Personal Loan vs. Personal Line of Credit
Most people reach a point in their life when they need an infusion of cash. It could be the small business owner who has run into a cash crunch and needs money to pay quarterly taxes; or, it could be the young married couple looking to dig out from high interest debt. It could be anyone who runs into a major car repair without enough emergency funds to cover it. Fortunately, there are more options than ever for accessing personal funds quickly and at a reasonable cost. The two most popular options for meeting short-term cash needs are personal loans and personal lines of credit. Both can fill the need, but they are different in several respects. Which option is right for you?
How Personal Loans and Personal Lines of Credit are Similar
Both types of loans can be used for just about any personal need – consolidating high interest debt, home or car repairs, vacations, car or equipment purchase, weddings, etc. The both can be either secured, meaning they are backed with some form of collateral, or unsecured. Unsecured loans and lines of credit are more popular, but borrowers can expect to pay higher interest rates. The amount you can borrow and the rate of interest depends on your creditworthiness, with the lowest rates reserved for borrowers with excellent credit. The application process and qualifications are essentially the same for both. Both types of loans are offered through traditional banks and a growing number of online lenders.
How they differ is in the way they are disbursed and repaid. It is that difference which could determine which type of loan is right for your needs.
How a Personal Loan Works
Personal loans are issued with fixed terms, fixed rates, and fixed monthly payments. The advantage to borrowers is that personal loans are predictable and the fixed payment can be worked into a monthly budget. Loan terms range from one to five years and loans amounts can range from $2,000 to as high as $100,000 with some lenders. The rates, while higher than a home equity loan, are typically lower than credit card rates, which makes personal loans a popular solution for debt consolidation. For the most creditworthy borrowers, rates can start as low as 3.99 percent. The starting rate for most lenders is between 6 and 9 percent and can run as high as 35 percent. With some lenders, you can expect to pay an origination fee of 1 to 3 percent. Once the loan is repaid, you have to apply and qualify for a new loan if you still need access to some cash.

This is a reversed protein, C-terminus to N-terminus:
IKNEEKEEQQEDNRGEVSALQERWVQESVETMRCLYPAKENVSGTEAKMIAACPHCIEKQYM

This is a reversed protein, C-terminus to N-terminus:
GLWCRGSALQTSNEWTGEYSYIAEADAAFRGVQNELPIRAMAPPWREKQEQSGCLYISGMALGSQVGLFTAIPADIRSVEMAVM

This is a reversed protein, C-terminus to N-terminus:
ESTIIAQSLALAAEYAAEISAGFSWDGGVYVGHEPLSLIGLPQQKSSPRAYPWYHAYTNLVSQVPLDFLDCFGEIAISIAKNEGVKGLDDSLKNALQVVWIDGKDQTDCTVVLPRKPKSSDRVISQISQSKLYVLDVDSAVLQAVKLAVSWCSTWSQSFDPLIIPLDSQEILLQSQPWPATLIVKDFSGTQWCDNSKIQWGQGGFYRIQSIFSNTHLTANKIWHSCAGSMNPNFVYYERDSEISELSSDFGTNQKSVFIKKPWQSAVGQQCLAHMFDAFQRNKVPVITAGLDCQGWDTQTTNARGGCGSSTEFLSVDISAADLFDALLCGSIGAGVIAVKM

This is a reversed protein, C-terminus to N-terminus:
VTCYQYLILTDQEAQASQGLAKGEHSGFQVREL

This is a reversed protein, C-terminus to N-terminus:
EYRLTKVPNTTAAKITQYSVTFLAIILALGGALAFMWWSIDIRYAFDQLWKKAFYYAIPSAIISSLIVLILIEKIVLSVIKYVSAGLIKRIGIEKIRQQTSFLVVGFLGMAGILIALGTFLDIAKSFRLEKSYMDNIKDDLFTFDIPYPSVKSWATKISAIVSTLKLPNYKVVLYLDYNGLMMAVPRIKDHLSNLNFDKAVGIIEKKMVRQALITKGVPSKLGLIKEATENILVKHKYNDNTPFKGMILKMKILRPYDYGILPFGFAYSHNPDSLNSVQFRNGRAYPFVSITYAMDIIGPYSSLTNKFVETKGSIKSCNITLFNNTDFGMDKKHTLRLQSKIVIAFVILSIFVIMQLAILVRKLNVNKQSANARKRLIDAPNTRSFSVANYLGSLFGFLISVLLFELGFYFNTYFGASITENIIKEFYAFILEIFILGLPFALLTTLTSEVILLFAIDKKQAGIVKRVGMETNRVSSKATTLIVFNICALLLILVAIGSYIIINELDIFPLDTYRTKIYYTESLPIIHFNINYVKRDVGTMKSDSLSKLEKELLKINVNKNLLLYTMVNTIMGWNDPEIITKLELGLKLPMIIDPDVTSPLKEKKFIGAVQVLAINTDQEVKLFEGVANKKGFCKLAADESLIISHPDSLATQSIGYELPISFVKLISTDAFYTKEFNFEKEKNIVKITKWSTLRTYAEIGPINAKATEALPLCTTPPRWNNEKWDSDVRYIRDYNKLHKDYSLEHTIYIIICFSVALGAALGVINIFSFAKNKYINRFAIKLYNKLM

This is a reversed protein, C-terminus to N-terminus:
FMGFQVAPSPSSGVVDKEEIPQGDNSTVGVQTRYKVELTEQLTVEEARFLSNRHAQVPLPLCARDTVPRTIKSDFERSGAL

How a Personal Line of Credit Works
You can think of a personal line of credit like a credit card. Instead of receiving a lump sum disbursement, the lender establishes a credit line from which you can borrow as needed. There is no fixed term for repayment and your payment amount is based on the amount you borrow. Personal lines of credit typically have variable interest rates, which mean your interest costs can increase if interest rates increase. The advantage of a line of credit is you can control the amount you need to borrow, which enables you to control your interest costs. As you make payments, you replenish your credit line so you can continue to borrow when you need cash.
The interest rates on lines of credit tend to be higher than on personal loans. Rates typically start around 8 percent and can go as high as 25 percent depending on your credit score. But, you could end up paying less in interest costs because you only borrow what you need. With a personal loan, you must pay interest on the entire loan amount even if you don’t need to use it all.
Which is Right for You?
A personal loan is best in situations where you need to borrow a certain amount to cover a known expense, such as paying off credit cards or paying for a vacation. You will pay less in interest costs, but you will be paying them over a fixed term.
A personal line of credit is the best option if you need more flexibility with your borrowing. You may have an expense to cover now and you anticipate similar expenses in the future. Once you repay the credit line, you don’t have to reapply for a new loan. People with variable incomes, such as salespeople or independent contractors could benefit from a personal line of credit to smooth out cash flow until the big checks come in.
Regardless of which type of loan you choose, you should never borrow more than you absolutely need. These loans are cheaper than credit cards. But, if you don’t have your spending under control, they can create a debt problem you don’t need. Borrow wisely.